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  Director : Arcangioli Benoît (barcan@pasteur.fr)



Our work is aimed at understanding the process of asymmetric division in the fission yeast, S. pombe. This mechanism is novel and couples the processes of DNA replication and recombination. The conservation of these two fundamental pathways through evolution allows us to use this system as a model in the study of chromosome structure and stability in eucaryotes.



We are studying the molecular nature of a chromosomal epigenetic phenomena controlling the asymmetric division in the fission yeast, S. pombe. This process is responsible for mating-type switching in this yeast and allows one haploid cell type (male or female) to produce a cell population containing roughly the same proportion of the two cell types. This process is essential for correct progression of the life cycle, allowing sexual fusion to form diploid cells and sporulation to produce four new haploid cells.

Our previous studies have shown that this process is initiated by a single strand DNA modification at the mating-type locus and implicates the process of DNA replication. The DNA modification appears on only one of the two sister chromatids during DNA replication of the lagging strand, is maintained throughout the progression of the cell cycle and triggers mating-type switches during the next S-phase. The processes involved in the formation or the maintenance of this DNA modification is still unknown. However, we recently have shown that the DNA replication of the mating-type locus do not follow the classical semi-conservative mode of the DNA replication and providing strong molecular evidence which the asymmetric mating-type switching pattern.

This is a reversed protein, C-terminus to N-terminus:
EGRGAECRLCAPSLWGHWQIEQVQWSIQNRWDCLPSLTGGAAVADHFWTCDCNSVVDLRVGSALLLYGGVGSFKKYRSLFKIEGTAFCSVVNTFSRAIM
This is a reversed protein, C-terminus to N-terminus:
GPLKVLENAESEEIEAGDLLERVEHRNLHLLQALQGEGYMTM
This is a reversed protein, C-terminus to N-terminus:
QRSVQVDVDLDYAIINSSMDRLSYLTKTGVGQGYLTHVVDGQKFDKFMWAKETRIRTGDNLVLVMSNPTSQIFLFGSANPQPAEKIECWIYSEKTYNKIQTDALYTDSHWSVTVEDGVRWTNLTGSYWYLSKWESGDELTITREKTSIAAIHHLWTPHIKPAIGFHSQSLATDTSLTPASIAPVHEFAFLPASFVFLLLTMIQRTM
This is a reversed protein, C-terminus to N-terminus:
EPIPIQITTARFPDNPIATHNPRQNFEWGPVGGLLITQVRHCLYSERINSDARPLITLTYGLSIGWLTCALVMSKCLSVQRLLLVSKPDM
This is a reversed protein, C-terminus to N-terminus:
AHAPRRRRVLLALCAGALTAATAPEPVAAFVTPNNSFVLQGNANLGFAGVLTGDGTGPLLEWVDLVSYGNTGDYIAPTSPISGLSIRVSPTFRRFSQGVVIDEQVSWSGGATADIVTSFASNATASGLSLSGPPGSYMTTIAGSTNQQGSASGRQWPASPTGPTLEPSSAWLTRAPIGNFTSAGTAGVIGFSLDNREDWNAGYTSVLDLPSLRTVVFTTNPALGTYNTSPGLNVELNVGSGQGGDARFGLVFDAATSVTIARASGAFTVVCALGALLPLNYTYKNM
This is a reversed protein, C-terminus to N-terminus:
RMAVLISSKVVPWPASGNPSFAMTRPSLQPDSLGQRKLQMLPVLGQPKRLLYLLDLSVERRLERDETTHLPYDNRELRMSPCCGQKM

Atanas Kaykov (PhD student), analyses the Cis-acting elements required for the formation and the maintenance of the DNA modification at the mating-type locus. Allyson Holmes (Postdoc), developed new tools to understand the role of some switching factors and the order of events required in this process.

Another aspect of our work is related to the function of the sap1 gene. Initially required for mating-type switching, Sap1 is also involved in an essential cellular function. Raynald de Lahondes (PhD student) found that Sap1 plays an important role in the cohesion/condensation process. This function might be required to maintain the DNA modification on one sister chromatid somehow excluding the repair machinery from the other intact sister during cell cycle progression. This part of the project is now conducted by Blerta Xhemalce (PhD student). The role of Sap1, a site specific DNA binding protein, in these processes may have an important impact in chromosomes organisation and dynamic.


puce Publications of the unit on Pasteur's references database


  Office staff Researchers Scientific trainees Other personnel

Lavenir, Armelle, alavenir@pasteur.fr (1/4 time)


Kaykov Atanas, Doctorant

Xhemalce Blerta, DEA

Holmes Allyson, Post-doctorante

Gilbert Michele, Technician

Legat Geneviève, Technician (1/2 time)


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